I have an array e.g.

Array = [[1,1,1],[2,2,2],[3,3,3],[4,4,4],[5,5,5],[1,1,1],[2,2,2]]

And i would like something that would output the following:

Repeated = [[1,1,1],[2,2,2]]

Preserving the number of repeated rows would work too, e.g.

Repeated = [[1,1,1],[1,1,1],[2,2,2],[2,2,2]]

I thought the solution might include numpy.unique, but i can't get it to work, is there a native python / numpy function?

  • But unique is used to obtain the unique numbers, not the duplicate ones. Is this always a list of list of integers? Or can the objects be arbitrary objects? Jan 4, 2018 at 16:28
  • Did either of the posted solutions work for you?
    – Divakar
    Jan 5, 2018 at 18:05

3 Answers 3


Using the new axis functionality of np.unique alongwith return_counts=True that gives us the unique rows and the corresponding counts for each of those rows, we can mask out the rows with counts > 1 and thus have our desired output, like so -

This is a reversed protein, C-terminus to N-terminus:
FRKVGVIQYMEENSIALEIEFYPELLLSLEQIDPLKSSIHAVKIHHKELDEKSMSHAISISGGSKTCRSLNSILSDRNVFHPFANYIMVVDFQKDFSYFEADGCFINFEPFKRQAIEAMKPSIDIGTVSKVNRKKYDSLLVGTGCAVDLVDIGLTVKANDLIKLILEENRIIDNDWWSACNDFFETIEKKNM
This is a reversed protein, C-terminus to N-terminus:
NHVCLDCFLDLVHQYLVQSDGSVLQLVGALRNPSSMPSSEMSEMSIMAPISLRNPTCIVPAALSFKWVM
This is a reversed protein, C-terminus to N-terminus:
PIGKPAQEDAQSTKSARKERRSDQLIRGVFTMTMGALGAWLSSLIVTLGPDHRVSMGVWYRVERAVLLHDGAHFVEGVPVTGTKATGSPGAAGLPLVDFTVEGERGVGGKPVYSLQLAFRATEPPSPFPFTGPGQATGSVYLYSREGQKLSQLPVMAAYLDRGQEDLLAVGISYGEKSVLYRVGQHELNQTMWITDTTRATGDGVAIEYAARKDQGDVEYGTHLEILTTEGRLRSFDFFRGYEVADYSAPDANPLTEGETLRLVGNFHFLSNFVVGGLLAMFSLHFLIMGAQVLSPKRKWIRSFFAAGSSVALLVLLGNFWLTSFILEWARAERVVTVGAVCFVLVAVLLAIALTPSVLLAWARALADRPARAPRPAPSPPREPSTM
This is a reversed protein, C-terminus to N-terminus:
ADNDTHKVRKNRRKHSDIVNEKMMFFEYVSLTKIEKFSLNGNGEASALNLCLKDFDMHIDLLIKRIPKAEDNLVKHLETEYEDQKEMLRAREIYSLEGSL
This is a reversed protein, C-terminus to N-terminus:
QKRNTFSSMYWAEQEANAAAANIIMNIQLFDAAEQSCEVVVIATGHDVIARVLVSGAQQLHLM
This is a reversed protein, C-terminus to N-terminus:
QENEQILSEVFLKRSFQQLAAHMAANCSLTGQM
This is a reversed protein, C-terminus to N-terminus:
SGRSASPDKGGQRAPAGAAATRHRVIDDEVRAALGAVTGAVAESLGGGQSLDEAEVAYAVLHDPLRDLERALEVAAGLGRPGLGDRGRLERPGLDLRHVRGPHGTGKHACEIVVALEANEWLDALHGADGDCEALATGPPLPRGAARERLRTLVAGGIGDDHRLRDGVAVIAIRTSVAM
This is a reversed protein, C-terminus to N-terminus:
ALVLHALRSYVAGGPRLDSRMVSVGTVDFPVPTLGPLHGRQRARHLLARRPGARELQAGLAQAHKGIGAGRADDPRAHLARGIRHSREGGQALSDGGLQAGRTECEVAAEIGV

In [688]: a = np.array([[1,1,1],[2,2,2],[3,3,3],[4,4,4],[5,5,5],[1,1,1],[2,2,2]])

In [689]: unq, count = np.unique(a, axis=0, return_counts=True)

In [690]: unq[count>1]
array([[1, 1, 1],
       [2, 2, 2]])
  • Is it possible to get the indexes of repeated rows? For example, [0, 5] and [1, 2].
    – Sigur
    Jul 11, 2019 at 0:32

If you need to get indices of the repeated rows

import numpy as np

a = np.array([[1,1,1],[2,2,2],[3,3,3],[4,4,4],[5,5,5],[1,1,1],[2,2,2]])
unq, count = np.unique(a, axis=0, return_counts=True)
repeated_groups = unq[count > 1]

for repeated_group in repeated_groups:
    repeated_idx = np.argwhere(np.all(a == repeated_group, axis=1))

# [0 5]
# [1 6]

You could use something like Repeated = list(set(map(tuple, Array))) if you didn't necessarily need order preserved. The advantage of this is you don't need additional dependencies like numpy. Depending on what you're doing next, you could probably get away with Repeated = set(map(tuple, Array)) and avoid a type conversion if you would like.

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